In fact, our biggest beef has been with the Personnel Committee, who failed miserably in their role. They should have informed the entire council of Few&8217;s past controversies. To allow the stories to come out as they did &8212; through forums on DemopolisLive and in The Demopolis Times &8212; was completely unprofessional.
I&8217;ve racked my brain as to why Mayor Cecil P. Williamson and Councilmen Thomas Moore and Melvin Yelverton would have done such a stupid thing. I refuse to believe they were so naive as to think that people would not have found out about Few.
Then, I went with arrogance. As both a political columnist and a political operative, I cease to be amazed at the unfettered arrogance of some politicians. In my mind, I could live with the arrogance idea, though I didn&8217;t completely buy it.
Then, as I sat in that meeting last night, a third option came to mind. This option, if it is true, would be a genius of a move if you were a Few supporter who was dead-set on hiring him.
By not revealing the past controversies and presenting a man with nothing but impeccable credentials, you run little risk of having questions raised in a public forum &8212; where, by law, they would have had to have been raised. All job interviews are public.
In such a scenario, if the candidate was hired &8212; as was Few &8212; and the claims came out after he became a city employee &8212; as was the case here &8212; then such discussions could be held behind closed doors under the protection of the Good Name and Character clause of the Alabama Open Meetings Act. That, my friends, is what took place last night.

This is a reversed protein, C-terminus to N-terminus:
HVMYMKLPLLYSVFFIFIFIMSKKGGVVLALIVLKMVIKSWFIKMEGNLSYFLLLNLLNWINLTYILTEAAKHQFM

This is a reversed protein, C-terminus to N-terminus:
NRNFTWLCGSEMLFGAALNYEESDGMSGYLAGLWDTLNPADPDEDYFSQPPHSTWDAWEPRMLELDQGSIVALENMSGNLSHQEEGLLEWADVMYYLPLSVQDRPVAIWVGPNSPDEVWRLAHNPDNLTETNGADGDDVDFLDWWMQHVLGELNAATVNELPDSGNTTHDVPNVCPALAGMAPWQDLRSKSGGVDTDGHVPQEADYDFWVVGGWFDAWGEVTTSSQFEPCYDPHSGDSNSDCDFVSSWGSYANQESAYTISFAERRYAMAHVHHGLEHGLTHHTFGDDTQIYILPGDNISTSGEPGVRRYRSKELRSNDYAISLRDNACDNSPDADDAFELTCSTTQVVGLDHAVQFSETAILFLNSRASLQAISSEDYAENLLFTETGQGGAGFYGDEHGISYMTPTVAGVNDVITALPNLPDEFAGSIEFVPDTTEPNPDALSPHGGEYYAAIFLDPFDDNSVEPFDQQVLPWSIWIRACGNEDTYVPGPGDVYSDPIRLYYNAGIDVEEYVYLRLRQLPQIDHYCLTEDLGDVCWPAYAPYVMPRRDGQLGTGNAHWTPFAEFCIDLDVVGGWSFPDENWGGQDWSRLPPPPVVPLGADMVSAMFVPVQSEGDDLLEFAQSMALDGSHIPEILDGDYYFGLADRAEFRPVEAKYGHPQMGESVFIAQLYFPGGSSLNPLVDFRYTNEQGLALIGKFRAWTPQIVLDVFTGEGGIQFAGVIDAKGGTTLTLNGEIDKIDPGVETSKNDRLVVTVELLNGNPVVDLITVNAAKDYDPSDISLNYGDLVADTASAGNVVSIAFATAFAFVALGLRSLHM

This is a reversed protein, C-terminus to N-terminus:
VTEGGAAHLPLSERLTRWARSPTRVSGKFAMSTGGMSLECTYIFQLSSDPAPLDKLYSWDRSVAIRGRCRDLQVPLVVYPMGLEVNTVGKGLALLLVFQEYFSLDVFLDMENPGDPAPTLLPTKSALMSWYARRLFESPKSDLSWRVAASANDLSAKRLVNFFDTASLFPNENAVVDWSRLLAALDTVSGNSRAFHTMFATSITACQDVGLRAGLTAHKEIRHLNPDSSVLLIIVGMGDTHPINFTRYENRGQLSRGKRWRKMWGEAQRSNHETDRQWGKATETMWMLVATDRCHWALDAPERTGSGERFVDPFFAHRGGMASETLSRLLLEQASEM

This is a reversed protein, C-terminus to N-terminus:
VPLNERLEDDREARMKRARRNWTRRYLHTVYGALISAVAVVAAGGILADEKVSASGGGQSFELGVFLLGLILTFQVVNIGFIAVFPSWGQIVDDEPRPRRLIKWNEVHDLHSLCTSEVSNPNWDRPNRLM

It sounds too much like a conspiracy theory to me, but it still holds water.
Other oddities surround this whole thing as well. For instance, when our reporter, Kelli Hilyer, spelled back Few&8217;s name to the mayor as S-E-W, the mayor did not correct her &8212; either of the two times. It could just be that Kelli misunderstood the mayor spelling F-E-W as S-E-W and the mayor misunderstood Kelli spelling S-E-W as F-E-W. In all honesty, &8220;S&8221; and &8220;F&8221; can sound the same. But that many times?
Too, we do not understand why the mayor would not release contact information for the chief, even before the controversies arose. Weeks ago we started asking for contact information. We wanted to interview him, get his background.
Finally, after the mess hit the fan, the mayor instructed us to call City Hall and get the information from City Clerk Paula Byrd, that she would have it. The only thing, Byrd said she had no contact information for Few.
In my opinion, the Personnel Committee is to blame for what has transpired over the past five days. Few, however, is not helping himself any by hiding.
Chief, I ask that you sit down and talk with us, explain your side of the story and then give your vision for the Demopolis Fire Department.
You are our chief, and I, as publisher of this newspaper, want to support you.
As of right now, though, I have too many unanswered questions.
Sam R. Hall is editor and publisher of The Times. He can be reached by e-mail to firstname.lastname@example.org.